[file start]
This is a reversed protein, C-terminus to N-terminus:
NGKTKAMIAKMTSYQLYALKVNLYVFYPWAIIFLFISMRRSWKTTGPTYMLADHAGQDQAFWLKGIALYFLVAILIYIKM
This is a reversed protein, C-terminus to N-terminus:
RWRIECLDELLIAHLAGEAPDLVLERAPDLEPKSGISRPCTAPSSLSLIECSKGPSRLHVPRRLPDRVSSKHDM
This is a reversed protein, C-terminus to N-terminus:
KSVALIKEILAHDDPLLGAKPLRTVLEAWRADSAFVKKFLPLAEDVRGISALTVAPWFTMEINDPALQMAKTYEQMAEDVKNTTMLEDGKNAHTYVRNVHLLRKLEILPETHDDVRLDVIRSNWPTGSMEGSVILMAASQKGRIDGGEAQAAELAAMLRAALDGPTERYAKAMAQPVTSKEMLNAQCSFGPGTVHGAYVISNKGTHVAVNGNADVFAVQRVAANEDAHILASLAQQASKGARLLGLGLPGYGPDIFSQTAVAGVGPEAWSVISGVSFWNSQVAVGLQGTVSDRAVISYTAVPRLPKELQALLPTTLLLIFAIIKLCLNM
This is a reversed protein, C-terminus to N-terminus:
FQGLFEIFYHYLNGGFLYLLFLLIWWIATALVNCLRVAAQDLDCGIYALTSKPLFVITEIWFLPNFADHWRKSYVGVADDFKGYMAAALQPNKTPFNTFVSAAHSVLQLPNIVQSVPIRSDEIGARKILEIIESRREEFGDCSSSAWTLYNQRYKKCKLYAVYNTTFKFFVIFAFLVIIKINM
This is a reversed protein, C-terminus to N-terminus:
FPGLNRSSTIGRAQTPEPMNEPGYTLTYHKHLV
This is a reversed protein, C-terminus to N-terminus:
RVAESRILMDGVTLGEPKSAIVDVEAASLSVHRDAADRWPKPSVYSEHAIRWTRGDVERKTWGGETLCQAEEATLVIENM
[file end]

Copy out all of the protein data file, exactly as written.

This is a reversed protein, C-terminus to N-terminus:
NGKTKAMIAKMTSYQLYALKVNLYVFYPWAIIFLFISMRRSWKTTGPTYMLADHAGQDQAFWLKGIALYFLVAILIYIKM
This is a reversed protein, C-terminus to N-terminus:
RWRIECLDELLIAHLAGEAPDLVLERAPDLEPKSGISRPCTAPSSLSLIECSKGPSRLHVPRRLPDRVSSKHDM
This is a reversed protein, C-terminus to N-terminus:
KSVALIKEILAHDDPLLGAKPLRTVLEAWRADSAFVKKFLPLAEDVRGISALTVAPWFTMEINDPALQMAKTYEQMAEDVKNTTMLEDGKNAHTYVRNVHLLRKLEILPETHDDVRLDVIRSNWPTGSMEGSVILMAASQKGRIDGGEAQAAELAAMLRAALDGPTERYAKAMAQPVTSKEMLNAQCSFGPGTVHGAYVISNKGTHVAVNGNADVFAVQRVAANEDAHILASLAQQASKGARLLGLGLPGYGPDIFSQTAVAGVGPEAWSVISGVSFWNSQVAVGLQGTVSDRAVISYTAVPRLPKELQALLPTTLLLIFAIIKLCLNM
This is a reversed protein, C-terminus to N-terminus:
FQGLFEIFYHYLNGGFLYLLFLLIWWIATALVNCLRVAAQDLDCGIYALTSKPLFVITEIWFLPNFADHWRKSYVGVADDFKGYMAAALQPNKTPFNTFVSAAHSVLQLPNIVQSVPIRSDEIGARKILEIIESRREEFGDCSSSAWTLYNQRYKKCKLYAVYNTTFKFFVIFAFLVIIKINM
This is a reversed protein, C-terminus to N-terminus:
FPGLNRSSTIGRAQTPEPMNEPGYTLTYHKHLV
This is a reversed protein, C-terminus to N-terminus:
RVAESRILMDGVTLGEPKSAIVDVEAASLSVHRDAADRWPKPSVYSEHAIRWTRGDVERKTWGGETLCQAEEATLVIENM